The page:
How to Work Less and Make More

We have just returned from the 2011 Yankee Dental Congress in Boston Massachusetts. All the various practice management experts were talking about this one very important statistic: over 50% of north America’s dentists are now over 50 years of age.

This equates to over 125,000 dentists that can now be classified as middle-aged and they have reached a very distinct precipice in their career—namely that they all wish to increase their earnings—while reducing their working hours. This phenomenon is a direct result of the ageing “baby boomer” population and our mentality to live a more active life outside of our career. The need to work fewer hours as we age is a natural process that most self-employed professionals experience. We believe that more professional advisors should be encouraging a reduced workweek if only to prolong both our life and career span.

Evidence of this trend among dentists is found in the discussions we have with hundreds of clients each year. In fact, the first quarter of 2011 is revealing the largest increase in retirement planning clients that our firms have ever served.

Many report that they have too many stressors (staff, patients, landlords, suppliers, labs, etc.) and that their practice is ‘taxing’ them on an ever-increasing basis. Most openly admit they love the work (most of the time), and the financial rewards, but that the bad days are occurring more often while the good days are fewer. They also say that they lack the abundance of energy they once enjoyed and, given that their patients are also ageing, the need to address the increasing demands of those patients is causing a backlog of work and a feeling of inadequacy.

Effectively, they have too many patient demands, yet they want to reduce their hours. So what do they do?

What should you do when this happens to you? Relax. This is a very common symptom of the maturation of your practice. Having too many patients is a luxury and an  opportunity to modify both your dental practice and your practice philosophy.

Let’s consider the basic economic principle of supply and demand for a moment. It states that supply has an impact upon demand and vice-versa. It also proves that price changes with a rise or fall in either variable. Now, let’s consider the dental practice that has too many patients. This suggests a greater demand than supply. The result should be a higher price. Another result could be a limiting of the supply, which would support the increased price while allowing for less work without affecting the bottom line.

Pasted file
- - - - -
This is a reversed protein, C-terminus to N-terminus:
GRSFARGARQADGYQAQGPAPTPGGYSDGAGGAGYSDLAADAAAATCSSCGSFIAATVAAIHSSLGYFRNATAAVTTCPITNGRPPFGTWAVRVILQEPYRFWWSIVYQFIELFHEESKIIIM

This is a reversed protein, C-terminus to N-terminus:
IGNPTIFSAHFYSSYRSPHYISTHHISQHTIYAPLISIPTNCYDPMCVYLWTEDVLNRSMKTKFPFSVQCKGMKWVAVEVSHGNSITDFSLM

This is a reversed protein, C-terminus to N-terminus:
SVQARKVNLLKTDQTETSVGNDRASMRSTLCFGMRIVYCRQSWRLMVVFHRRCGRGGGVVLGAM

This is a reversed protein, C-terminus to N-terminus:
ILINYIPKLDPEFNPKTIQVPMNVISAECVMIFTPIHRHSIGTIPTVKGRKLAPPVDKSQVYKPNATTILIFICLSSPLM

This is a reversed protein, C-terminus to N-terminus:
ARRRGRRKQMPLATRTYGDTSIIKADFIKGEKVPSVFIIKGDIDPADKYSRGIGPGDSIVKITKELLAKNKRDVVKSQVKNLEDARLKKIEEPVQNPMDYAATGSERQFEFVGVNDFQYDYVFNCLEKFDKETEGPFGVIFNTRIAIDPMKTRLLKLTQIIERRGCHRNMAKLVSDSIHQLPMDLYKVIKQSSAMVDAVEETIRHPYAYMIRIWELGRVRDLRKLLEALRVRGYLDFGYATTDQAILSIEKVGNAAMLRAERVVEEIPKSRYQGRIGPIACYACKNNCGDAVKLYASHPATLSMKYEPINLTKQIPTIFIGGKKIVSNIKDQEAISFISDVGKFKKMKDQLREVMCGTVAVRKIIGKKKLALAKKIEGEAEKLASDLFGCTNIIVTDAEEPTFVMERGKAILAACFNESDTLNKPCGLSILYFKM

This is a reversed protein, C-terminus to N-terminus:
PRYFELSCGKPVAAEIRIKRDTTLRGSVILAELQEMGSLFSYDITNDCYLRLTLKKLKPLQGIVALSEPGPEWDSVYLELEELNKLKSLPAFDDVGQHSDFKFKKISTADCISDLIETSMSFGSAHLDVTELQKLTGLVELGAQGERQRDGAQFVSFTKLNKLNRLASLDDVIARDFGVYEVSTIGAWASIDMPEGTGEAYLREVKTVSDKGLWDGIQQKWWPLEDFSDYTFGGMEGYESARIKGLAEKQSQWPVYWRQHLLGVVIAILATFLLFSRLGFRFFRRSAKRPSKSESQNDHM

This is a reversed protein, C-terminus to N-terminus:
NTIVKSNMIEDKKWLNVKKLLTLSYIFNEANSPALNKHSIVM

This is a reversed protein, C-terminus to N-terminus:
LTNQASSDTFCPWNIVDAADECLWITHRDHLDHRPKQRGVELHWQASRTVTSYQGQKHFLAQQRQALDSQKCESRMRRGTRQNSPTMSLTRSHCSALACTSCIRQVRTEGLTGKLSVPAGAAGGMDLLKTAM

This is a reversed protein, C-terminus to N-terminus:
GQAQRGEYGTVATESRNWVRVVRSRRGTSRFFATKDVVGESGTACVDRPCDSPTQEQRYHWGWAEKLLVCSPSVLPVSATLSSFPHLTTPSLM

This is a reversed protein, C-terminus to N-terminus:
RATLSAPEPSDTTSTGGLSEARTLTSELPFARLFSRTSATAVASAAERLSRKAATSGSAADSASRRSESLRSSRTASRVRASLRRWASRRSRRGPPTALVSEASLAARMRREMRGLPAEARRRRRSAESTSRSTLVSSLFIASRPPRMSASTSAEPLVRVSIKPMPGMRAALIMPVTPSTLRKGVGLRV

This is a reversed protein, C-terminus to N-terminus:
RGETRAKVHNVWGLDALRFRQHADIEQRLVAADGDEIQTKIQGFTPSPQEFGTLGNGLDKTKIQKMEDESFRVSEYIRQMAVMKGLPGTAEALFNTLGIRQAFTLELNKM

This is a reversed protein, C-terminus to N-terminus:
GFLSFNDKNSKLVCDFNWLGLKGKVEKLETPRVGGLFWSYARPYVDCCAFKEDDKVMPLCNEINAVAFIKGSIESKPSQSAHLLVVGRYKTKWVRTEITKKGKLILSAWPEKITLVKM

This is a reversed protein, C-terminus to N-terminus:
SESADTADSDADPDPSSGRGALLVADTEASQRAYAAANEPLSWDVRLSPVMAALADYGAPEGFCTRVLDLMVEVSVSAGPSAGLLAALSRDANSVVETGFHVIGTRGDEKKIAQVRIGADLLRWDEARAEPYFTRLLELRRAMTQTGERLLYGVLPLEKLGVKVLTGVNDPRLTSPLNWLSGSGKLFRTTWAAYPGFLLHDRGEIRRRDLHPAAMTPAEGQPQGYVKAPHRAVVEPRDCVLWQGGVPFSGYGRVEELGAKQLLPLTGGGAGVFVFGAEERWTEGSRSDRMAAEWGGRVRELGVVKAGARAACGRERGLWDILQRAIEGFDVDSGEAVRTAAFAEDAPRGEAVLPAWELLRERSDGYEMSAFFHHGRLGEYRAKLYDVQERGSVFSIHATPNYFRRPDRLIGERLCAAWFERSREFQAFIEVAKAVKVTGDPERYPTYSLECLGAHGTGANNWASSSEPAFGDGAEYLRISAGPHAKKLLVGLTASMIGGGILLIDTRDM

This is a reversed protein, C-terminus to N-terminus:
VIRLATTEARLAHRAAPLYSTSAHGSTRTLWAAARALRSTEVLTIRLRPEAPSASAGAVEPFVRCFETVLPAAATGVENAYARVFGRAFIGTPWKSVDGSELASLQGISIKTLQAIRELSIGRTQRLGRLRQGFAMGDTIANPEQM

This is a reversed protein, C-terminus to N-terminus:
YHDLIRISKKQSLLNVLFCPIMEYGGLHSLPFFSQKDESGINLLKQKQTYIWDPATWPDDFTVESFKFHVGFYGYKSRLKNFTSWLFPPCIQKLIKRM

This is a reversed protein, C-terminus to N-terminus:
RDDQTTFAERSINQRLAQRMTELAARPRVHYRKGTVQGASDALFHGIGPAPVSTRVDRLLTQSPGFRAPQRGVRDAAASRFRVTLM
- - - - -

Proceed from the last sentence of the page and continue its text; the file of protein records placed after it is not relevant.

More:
Essentially, this is the work less/make more objective that most professionals strive towards as they age and perfect their skill set. The limiting of the supply of your dental service can also be related to the principle of scarcity. Scarcity suggests that when the service is in very short supply, it may demand a very high price. Specialists are a good example.

Can general dentists implement scarcity in practice? Yes. We believe that general dentists, at various stages of their careers, can test this theory. Test it for yourself. Schedule a month or two of limited hours within your practice. You must plan it purposely and resist the temptation to open up more than 20 chair-side hours each week in your schedule. After the test period is over, return to your regular schedule for a few months then repeat the process again. Then judge the results for yourself, both personally and financially.

You should discover that your scarcity (limited supply) immediately supports the increase in demand for your service. At first this appears to be an obvious effect due to your reduced hours. However, the unique side effect, which is often overlooked, is that you will be able to increase your fees. Some patients will have difficulty adapting to the new fees and your limited hours, and others will seek out a new dentist, thus creating a net patient loss for your practice.

This may seem bizarre to some of  you, but we know of dentists who are planning for a monthly net patient loss, and not for the more typical net patient increase figure. The result they are seeking is that they will be able to increase their fees and decrease their hours.

Most professionals can take advantage of this phenomenon, assuming they are fully booked. This test is not advisable to those who are servicing large debts or family obligations. And furthermore, there are individual circumstances to consider.

The principle of supply and demand is at the core of most every capitalistic venture. If, after trying this experiment you have not found relief, you may want to consider your other options, such as contracting a permanent, part-time Locum dentist to assist with your patient load.

Whatever your patient load is today, it can be modified to suit your personal needs. If you have too many patients and desire to work less and make more, this test may prove to be one of the greatest you have undertaken.

Co-authored by Sarak K. Lynch

Just for Canadian Dentists – March 2011